Nailah Blackman and Gamal "Skinny Fabulous" Doyle perform their hit, "Come Home during the launch of Skinny's B.A.D. (Beyond A Doubt) album held recently at the Residence nightclub in One Woodbrook Place. Photograph: Overtime Media

Come Home for Trinidad Road March 2023


Responding to rampant speculation that the song does not have the required percentage of Trinbagonian input to qualify for Trinidad’s Road March registration, it has been confirmed that Come Home, by Nailah Blackman and Skinny Fabulous, is definitely eligible to enter and win this year’s Road March competition. This assurance came from Blackman’s camp, even as members of the public continue to show their love for the song – whilst some began questioning its eligibility.

Blackman’s producer/manager, ‘Anson Pro’ Soverall, said that the song was created “to invoke an emotional response on the Carnival stage,” and added that “it definitely contains more than 75% Trinibagonian input”. He said, “We’re seeing a lot of people questioning its validity and I want to say that, aside from the fact that Nailah sang background vocals on the entire song and even below Skinny’s parts, there are also two other Trinis who did background vocals on it – and the song credits myself and a few other Trinis as the primary features on it as well. So people may be hearing Nailah and Skinny’s voices most prominently on it and thinking it’s 50-50 between them, but there are more layers to the song and all of them are filled with Trinis!”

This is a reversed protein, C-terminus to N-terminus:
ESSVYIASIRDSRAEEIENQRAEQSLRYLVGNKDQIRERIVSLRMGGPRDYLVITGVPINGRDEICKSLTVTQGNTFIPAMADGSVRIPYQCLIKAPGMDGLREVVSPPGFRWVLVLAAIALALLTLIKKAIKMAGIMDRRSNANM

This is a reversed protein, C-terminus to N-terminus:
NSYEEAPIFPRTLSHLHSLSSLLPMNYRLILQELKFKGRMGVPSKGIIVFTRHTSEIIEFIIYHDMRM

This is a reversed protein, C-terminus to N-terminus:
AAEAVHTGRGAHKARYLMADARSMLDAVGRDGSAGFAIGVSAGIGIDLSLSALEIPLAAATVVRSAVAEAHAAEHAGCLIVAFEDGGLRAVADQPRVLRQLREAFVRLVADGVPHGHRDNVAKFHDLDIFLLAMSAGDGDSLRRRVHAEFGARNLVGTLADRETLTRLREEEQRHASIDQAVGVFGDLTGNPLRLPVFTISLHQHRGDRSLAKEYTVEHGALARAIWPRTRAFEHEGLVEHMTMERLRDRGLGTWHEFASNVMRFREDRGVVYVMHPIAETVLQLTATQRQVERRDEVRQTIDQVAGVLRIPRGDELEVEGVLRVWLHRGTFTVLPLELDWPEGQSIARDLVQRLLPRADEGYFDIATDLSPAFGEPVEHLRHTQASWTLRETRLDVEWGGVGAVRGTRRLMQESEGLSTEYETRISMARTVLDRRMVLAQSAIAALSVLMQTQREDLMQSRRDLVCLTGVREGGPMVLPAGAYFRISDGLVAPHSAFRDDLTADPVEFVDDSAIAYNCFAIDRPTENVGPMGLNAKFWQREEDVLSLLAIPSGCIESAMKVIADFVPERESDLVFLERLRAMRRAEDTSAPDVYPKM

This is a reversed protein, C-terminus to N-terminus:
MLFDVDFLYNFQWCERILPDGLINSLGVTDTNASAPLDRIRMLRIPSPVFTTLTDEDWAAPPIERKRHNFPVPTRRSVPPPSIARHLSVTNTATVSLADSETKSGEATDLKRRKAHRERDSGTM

“It’s eligible firstly because Nailah physically sang on over 75 % of the song.” Soverall declared emphatically. Going into more detail, he said, “Skinny sang on the chorus and he has a verse but Nailah sang underneath all of his parts, and she starred in her own parts, and she sang the pre-chorus and on the chorus with him and she sang on his verse also. Secondly, the song was released in the vein of the EDM producers and officially registered as Nailah Blackman, Kyle Phillips of Badjohn Republic, Kitswana Israel of Advokit, Mevon Soodeen of Xplicit, Anson Pro and Jeffers of Perception Management, so the majority of it is Trinbagonians. We understand the rules and we are in the music business, so we would not make such errors at this stage.”


Asked about their chances to win, Soverall said, “I don’t want to put my foot in my mouth and jinx anything, and I feel like we have just been letting the song do what it does and not targeting or pushing it in that direction. The people just love the song. It was written specifically to make people cry while they’re on the stage. The original name of it was I Won’t Cry, and then we changed it. The chances are very high, but that’s for the people to determine. What we’re more focused on is the children; we just finished three schools and they’re not paying gigs, but we’re trying our best to fit them in ’cause that energy and that love is more rewarding and fulfilling than any other prize we might end up winning.”